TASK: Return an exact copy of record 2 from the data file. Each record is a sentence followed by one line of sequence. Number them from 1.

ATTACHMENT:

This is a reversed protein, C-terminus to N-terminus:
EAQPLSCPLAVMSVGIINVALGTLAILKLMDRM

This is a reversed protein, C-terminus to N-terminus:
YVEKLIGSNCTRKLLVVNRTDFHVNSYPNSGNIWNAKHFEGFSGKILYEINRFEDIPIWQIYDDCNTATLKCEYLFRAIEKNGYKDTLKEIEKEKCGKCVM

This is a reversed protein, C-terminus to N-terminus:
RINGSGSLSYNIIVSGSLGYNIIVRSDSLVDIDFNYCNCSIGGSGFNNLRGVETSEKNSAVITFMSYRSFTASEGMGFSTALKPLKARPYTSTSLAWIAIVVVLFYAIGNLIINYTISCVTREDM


This is a reversed protein, C-terminus to N-terminus:
YVEKLIGSNCTRKLLVVNRTDFHVNSYPNSGNIWNAKHFEGFSGKILYEINRFEDIPIWQIYDDCNTATLKCEYLFRAIEKNGYKDTLKEIEKEKCGKCVM